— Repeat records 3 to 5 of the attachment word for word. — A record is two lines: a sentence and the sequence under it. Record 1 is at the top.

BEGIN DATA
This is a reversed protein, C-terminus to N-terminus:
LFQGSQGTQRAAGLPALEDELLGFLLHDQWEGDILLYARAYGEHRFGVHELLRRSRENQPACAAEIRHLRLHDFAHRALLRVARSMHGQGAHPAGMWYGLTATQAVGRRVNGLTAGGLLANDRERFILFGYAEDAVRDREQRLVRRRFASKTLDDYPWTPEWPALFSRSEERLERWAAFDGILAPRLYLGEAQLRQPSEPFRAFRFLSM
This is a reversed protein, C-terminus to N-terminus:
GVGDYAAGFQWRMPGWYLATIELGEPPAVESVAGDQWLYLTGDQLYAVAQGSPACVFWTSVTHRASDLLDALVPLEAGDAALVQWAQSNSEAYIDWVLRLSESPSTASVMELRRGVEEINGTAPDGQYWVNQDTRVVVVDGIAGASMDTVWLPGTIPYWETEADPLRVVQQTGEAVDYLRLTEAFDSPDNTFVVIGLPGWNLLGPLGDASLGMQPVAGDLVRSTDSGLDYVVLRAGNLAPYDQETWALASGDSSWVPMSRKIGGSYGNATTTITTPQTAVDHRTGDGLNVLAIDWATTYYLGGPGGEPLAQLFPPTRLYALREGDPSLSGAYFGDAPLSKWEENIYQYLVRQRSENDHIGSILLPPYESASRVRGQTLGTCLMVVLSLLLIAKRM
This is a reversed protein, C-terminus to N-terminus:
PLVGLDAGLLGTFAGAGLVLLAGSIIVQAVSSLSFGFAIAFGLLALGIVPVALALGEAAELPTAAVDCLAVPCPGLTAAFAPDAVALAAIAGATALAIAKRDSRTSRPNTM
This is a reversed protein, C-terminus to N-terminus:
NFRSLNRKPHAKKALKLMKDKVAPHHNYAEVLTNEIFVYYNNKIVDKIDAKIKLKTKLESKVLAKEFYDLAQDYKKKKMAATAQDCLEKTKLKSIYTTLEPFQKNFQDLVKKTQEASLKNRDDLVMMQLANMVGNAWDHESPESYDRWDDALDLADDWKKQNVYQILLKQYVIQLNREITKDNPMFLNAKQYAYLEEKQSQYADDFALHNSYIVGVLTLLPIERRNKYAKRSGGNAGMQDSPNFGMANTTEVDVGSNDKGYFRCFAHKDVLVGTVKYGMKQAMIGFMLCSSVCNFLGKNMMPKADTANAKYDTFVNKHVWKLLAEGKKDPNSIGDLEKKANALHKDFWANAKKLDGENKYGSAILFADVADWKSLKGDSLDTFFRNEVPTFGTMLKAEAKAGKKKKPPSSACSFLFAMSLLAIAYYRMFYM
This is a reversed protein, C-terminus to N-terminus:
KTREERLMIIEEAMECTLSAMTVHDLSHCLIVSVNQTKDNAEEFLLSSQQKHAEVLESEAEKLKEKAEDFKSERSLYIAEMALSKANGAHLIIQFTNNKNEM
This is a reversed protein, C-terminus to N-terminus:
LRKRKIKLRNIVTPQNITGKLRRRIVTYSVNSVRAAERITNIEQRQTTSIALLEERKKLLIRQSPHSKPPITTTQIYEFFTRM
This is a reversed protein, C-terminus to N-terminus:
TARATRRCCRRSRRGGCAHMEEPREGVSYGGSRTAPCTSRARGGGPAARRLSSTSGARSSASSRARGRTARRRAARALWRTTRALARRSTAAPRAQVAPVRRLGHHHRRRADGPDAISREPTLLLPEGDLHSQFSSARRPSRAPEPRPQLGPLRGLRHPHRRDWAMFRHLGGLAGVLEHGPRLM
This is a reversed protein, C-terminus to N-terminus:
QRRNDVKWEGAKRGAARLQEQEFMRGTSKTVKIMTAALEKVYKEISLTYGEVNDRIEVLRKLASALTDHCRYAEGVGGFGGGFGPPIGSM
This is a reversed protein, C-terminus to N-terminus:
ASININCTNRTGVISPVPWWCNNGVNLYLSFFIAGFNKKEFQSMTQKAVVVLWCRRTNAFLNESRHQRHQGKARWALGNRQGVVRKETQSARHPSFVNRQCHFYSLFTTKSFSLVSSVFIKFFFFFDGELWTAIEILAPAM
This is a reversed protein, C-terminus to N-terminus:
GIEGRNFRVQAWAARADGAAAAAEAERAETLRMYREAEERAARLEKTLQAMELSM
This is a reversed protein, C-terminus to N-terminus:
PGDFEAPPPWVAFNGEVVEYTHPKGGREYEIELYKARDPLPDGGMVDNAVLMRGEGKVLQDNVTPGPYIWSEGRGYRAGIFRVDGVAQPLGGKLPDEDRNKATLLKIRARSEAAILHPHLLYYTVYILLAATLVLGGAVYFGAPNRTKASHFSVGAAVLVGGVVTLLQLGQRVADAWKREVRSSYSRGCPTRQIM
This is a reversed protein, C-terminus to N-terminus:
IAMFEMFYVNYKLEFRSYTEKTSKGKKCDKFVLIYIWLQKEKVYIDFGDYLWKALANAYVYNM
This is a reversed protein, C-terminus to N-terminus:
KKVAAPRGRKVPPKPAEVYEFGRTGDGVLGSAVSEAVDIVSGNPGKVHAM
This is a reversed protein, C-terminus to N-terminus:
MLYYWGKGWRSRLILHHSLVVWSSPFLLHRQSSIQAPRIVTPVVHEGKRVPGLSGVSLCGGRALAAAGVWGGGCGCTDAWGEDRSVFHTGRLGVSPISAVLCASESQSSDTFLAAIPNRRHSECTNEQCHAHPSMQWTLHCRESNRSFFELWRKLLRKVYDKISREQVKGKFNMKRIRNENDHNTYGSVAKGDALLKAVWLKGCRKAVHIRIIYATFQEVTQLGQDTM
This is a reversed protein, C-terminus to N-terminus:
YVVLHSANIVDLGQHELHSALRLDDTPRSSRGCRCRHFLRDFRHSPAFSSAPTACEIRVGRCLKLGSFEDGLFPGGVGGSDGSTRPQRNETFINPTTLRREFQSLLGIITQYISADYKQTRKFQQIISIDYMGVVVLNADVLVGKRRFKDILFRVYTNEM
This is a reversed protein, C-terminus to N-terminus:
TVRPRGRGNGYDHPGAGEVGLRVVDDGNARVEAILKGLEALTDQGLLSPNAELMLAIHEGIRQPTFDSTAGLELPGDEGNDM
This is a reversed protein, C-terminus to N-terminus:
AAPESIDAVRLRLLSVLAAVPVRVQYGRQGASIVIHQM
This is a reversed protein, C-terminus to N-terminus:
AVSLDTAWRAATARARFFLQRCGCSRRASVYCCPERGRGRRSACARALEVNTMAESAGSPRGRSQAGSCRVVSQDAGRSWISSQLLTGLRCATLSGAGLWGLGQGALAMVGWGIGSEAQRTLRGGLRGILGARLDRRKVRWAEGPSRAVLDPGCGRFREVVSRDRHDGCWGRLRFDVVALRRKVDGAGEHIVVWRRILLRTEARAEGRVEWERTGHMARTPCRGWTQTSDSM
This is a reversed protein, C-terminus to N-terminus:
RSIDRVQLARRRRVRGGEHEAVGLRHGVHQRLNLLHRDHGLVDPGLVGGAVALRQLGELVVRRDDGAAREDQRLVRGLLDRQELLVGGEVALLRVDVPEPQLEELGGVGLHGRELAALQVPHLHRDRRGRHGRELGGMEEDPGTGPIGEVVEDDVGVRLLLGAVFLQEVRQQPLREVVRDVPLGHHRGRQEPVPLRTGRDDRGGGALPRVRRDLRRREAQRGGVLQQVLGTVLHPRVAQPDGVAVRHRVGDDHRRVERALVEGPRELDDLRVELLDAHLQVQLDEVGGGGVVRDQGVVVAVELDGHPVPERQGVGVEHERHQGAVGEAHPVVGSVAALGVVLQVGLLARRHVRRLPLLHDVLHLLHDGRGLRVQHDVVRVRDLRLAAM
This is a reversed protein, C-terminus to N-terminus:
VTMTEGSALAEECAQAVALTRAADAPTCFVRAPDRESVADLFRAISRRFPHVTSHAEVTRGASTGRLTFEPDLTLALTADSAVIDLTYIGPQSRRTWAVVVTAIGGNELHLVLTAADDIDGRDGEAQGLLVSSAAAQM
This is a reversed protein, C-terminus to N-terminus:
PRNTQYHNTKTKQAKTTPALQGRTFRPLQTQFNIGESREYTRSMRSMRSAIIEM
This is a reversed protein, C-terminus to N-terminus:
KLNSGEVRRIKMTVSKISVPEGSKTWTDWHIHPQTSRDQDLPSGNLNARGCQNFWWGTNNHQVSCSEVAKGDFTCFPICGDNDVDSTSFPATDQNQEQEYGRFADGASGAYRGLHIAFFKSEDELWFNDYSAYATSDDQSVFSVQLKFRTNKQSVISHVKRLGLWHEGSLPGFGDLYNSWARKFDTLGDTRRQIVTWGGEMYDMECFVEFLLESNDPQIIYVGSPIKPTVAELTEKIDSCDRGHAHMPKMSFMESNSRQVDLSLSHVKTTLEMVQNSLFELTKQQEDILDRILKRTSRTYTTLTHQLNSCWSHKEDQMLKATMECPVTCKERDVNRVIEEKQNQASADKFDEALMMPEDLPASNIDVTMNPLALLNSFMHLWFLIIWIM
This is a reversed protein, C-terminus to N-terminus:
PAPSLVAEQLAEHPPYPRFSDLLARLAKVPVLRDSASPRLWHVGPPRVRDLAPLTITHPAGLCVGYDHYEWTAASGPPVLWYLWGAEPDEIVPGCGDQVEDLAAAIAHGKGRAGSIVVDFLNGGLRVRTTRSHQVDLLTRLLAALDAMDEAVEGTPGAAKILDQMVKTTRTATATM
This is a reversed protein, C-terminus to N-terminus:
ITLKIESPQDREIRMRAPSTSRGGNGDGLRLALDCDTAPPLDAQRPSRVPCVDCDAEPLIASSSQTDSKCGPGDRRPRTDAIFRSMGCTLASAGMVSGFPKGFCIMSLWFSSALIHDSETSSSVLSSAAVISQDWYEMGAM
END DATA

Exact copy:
This is a reversed protein, C-terminus to N-terminus:
PLVGLDAGLLGTFAGAGLVLLAGSIIVQAVSSLSFGFAIAFGLLALGIVPVALALGEAAELPTAAVDCLAVPCPGLTAAFAPDAVALAAIAGATALAIAKRDSRTSRPNTM
This is a reversed protein, C-terminus to N-terminus:
NFRSLNRKPHAKKALKLMKDKVAPHHNYAEVLTNEIFVYYNNKIVDKIDAKIKLKTKLESKVLAKEFYDLAQDYKKKKMAATAQDCLEKTKLKSIYTTLEPFQKNFQDLVKKTQEASLKNRDDLVMMQLANMVGNAWDHESPESYDRWDDALDLADDWKKQNVYQILLKQYVIQLNREITKDNPMFLNAKQYAYLEEKQSQYADDFALHNSYIVGVLTLLPIERRNKYAKRSGGNAGMQDSPNFGMANTTEVDVGSNDKGYFRCFAHKDVLVGTVKYGMKQAMIGFMLCSSVCNFLGKNMMPKADTANAKYDTFVNKHVWKLLAEGKKDPNSIGDLEKKANALHKDFWANAKKLDGENKYGSAILFADVADWKSLKGDSLDTFFRNEVPTFGTMLKAEAKAGKKKKPPSSACSFLFAMSLLAIAYYRMFYM
This is a reversed protein, C-terminus to N-terminus:
KTREERLMIIEEAMECTLSAMTVHDLSHCLIVSVNQTKDNAEEFLLSSQQKHAEVLESEAEKLKEKAEDFKSERSLYIAEMALSKANGAHLIIQFTNNKNEM